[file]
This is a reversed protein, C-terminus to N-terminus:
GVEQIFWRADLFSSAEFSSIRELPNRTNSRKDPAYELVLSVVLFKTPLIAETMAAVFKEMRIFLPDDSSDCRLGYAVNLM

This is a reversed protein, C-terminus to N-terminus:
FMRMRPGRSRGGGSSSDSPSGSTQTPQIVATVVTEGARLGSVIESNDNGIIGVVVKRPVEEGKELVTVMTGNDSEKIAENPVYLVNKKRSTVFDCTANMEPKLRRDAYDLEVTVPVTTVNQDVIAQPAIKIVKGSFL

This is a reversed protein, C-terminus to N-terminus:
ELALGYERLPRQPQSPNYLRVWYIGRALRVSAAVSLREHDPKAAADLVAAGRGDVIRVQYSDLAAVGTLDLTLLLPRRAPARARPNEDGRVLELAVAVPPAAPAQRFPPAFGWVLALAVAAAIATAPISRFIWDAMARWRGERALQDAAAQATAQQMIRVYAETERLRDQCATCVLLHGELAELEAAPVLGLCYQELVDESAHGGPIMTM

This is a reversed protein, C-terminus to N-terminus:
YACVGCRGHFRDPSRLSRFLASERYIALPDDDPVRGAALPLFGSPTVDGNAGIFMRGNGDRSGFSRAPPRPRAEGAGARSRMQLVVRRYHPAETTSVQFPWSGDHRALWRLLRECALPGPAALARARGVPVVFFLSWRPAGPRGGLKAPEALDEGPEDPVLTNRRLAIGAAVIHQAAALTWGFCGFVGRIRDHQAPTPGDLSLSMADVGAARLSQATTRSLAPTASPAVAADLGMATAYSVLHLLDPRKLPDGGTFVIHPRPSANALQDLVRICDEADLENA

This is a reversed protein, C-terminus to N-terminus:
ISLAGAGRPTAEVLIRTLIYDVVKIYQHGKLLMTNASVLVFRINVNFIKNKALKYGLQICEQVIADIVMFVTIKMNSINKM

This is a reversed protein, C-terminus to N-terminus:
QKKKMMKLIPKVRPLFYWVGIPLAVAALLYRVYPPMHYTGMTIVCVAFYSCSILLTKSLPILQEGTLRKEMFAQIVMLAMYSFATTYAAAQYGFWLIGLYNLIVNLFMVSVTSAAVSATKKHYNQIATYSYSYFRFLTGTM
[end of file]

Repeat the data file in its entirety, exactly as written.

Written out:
This is a reversed protein, C-terminus to N-terminus:
GVEQIFWRADLFSSAEFSSIRELPNRTNSRKDPAYELVLSVVLFKTPLIAETMAAVFKEMRIFLPDDSSDCRLGYAVNLM

This is a reversed protein, C-terminus to N-terminus:
FMRMRPGRSRGGGSSSDSPSGSTQTPQIVATVVTEGARLGSVIESNDNGIIGVVVKRPVEEGKELVTVMTGNDSEKIAENPVYLVNKKRSTVFDCTANMEPKLRRDAYDLEVTVPVTTVNQDVIAQPAIKIVKGSFL

This is a reversed protein, C-terminus to N-terminus:
ELALGYERLPRQPQSPNYLRVWYIGRALRVSAAVSLREHDPKAAADLVAAGRGDVIRVQYSDLAAVGTLDLTLLLPRRAPARARPNEDGRVLELAVAVPPAAPAQRFPPAFGWVLALAVAAAIATAPISRFIWDAMARWRGERALQDAAAQATAQQMIRVYAETERLRDQCATCVLLHGELAELEAAPVLGLCYQELVDESAHGGPIMTM

This is a reversed protein, C-terminus to N-terminus:
YACVGCRGHFRDPSRLSRFLASERYIALPDDDPVRGAALPLFGSPTVDGNAGIFMRGNGDRSGFSRAPPRPRAEGAGARSRMQLVVRRYHPAETTSVQFPWSGDHRALWRLLRECALPGPAALARARGVPVVFFLSWRPAGPRGGLKAPEALDEGPEDPVLTNRRLAIGAAVIHQAAALTWGFCGFVGRIRDHQAPTPGDLSLSMADVGAARLSQATTRSLAPTASPAVAADLGMATAYSVLHLLDPRKLPDGGTFVIHPRPSANALQDLVRICDEADLENA

This is a reversed protein, C-terminus to N-terminus:
ISLAGAGRPTAEVLIRTLIYDVVKIYQHGKLLMTNASVLVFRINVNFIKNKALKYGLQICEQVIADIVMFVTIKMNSINKM

This is a reversed protein, C-terminus to N-terminus:
QKKKMMKLIPKVRPLFYWVGIPLAVAALLYRVYPPMHYTGMTIVCVAFYSCSILLTKSLPILQEGTLRKEMFAQIVMLAMYSFATTYAAAQYGFWLIGLYNLIVNLFMVSVTSAAVSATKKHYNQIATYSYSYFRFLTGTM